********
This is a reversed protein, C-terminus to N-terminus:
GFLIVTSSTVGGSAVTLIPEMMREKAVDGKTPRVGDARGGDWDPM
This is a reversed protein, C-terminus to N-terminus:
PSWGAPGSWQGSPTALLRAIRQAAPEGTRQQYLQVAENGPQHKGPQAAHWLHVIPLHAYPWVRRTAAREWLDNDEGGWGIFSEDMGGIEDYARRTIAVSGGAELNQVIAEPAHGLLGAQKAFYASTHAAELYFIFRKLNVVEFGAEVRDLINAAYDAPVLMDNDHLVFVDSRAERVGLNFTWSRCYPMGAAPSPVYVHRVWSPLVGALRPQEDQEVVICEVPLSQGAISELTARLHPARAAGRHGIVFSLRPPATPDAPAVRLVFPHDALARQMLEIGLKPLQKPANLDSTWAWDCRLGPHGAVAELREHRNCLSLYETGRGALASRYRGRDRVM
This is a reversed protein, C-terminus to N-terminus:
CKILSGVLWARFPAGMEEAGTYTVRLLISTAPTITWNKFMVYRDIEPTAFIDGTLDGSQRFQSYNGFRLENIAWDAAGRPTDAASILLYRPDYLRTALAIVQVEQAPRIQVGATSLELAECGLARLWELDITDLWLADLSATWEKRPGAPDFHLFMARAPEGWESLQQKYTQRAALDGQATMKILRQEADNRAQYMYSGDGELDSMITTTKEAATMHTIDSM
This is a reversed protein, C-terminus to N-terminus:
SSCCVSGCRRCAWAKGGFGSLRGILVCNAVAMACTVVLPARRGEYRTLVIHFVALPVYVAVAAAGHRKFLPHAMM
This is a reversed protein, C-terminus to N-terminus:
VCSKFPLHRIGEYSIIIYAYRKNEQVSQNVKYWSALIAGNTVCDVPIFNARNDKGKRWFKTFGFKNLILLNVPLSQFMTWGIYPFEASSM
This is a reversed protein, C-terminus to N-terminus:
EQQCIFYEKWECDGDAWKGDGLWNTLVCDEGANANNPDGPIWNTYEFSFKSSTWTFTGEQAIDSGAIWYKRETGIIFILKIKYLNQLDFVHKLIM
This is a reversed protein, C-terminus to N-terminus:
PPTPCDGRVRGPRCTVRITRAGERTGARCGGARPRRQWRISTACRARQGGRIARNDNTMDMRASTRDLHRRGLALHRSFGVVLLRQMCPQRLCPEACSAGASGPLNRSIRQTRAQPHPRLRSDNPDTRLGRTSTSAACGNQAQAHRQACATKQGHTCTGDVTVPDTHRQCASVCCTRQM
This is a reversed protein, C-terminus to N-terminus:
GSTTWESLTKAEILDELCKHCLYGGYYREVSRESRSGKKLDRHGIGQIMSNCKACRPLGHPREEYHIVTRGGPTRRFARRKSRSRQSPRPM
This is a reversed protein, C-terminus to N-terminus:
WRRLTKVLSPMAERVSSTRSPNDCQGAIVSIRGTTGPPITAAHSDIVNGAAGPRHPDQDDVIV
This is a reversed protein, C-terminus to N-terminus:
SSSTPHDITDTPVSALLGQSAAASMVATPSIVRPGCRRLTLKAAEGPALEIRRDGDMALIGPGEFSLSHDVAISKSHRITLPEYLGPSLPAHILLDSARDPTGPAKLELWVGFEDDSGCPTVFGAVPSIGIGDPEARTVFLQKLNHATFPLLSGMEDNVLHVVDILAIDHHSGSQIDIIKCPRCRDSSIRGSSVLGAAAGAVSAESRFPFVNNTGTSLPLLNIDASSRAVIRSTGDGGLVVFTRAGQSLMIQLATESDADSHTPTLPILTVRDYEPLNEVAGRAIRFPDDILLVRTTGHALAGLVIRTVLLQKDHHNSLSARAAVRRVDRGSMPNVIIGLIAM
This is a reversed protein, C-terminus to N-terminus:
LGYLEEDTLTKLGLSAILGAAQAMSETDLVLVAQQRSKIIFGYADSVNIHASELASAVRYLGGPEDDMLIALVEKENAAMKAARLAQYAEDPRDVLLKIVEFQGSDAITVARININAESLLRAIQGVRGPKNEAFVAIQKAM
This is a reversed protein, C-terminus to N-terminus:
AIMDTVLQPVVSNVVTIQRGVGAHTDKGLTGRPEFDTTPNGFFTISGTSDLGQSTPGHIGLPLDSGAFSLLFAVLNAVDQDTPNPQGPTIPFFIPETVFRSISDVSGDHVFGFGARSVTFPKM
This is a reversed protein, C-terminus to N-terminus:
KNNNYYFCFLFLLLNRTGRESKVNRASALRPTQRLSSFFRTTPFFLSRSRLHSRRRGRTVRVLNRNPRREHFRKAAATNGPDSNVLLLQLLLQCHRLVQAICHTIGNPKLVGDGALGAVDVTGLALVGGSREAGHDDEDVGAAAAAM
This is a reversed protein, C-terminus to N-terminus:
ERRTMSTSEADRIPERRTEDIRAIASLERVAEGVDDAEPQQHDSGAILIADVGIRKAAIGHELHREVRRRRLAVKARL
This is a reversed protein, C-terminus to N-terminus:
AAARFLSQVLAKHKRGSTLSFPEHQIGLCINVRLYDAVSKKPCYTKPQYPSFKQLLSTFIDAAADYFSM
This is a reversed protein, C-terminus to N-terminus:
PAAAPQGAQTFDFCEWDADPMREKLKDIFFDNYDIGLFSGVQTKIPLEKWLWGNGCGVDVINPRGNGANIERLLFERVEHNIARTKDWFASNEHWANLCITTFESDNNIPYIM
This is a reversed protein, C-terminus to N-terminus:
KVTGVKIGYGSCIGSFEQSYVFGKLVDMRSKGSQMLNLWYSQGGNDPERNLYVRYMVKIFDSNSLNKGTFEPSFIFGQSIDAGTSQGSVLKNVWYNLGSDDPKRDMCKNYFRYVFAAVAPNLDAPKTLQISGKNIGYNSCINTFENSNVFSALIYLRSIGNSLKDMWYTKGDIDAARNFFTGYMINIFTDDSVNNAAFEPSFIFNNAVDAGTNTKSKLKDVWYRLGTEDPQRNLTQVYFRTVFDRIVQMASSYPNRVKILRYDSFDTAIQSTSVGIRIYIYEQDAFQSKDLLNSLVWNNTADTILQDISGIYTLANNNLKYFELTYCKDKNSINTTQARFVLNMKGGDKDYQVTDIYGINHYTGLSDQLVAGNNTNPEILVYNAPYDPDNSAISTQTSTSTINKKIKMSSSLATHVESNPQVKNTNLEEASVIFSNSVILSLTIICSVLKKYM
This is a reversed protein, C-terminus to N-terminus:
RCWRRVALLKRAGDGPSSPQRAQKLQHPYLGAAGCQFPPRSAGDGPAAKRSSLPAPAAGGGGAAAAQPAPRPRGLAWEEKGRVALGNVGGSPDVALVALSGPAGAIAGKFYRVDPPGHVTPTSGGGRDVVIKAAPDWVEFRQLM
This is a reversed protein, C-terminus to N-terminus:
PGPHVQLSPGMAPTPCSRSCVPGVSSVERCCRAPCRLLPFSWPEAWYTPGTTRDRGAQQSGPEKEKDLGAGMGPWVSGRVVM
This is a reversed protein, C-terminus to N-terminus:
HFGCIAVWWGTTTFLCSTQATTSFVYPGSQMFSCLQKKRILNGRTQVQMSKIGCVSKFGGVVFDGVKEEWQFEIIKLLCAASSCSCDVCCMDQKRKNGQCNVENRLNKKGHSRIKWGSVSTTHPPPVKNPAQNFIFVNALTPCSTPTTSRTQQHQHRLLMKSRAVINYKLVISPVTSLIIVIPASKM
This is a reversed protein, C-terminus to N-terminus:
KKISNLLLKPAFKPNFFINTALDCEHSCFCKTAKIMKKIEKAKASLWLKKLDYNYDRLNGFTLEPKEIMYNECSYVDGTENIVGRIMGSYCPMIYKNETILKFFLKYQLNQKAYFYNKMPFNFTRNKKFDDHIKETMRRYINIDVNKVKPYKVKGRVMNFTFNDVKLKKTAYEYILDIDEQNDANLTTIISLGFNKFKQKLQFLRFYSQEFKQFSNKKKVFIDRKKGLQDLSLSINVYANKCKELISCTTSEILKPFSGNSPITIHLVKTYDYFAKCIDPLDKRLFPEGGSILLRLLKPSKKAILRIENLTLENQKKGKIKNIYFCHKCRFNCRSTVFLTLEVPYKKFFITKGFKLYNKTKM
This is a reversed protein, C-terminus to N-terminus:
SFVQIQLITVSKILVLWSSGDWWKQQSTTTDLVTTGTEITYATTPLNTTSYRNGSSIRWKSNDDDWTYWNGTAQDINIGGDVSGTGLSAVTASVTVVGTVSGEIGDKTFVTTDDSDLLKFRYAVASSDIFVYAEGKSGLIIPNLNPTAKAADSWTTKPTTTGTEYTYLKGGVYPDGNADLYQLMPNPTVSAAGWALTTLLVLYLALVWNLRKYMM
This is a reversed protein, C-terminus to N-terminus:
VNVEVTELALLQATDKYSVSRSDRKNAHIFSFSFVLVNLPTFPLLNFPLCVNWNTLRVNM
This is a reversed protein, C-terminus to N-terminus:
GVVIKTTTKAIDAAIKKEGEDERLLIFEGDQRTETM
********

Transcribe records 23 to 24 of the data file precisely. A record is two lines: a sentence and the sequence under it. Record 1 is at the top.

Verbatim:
This is a reversed protein, C-terminus to N-terminus:
VNVEVTELALLQATDKYSVSRSDRKNAHIFSFSFVLVNLPTFPLLNFPLCVNWNTLRVNM
This is a reversed protein, C-terminus to N-terminus:
GVVIKTTTKAIDAAIKKEGEDERLLIFEGDQRTETM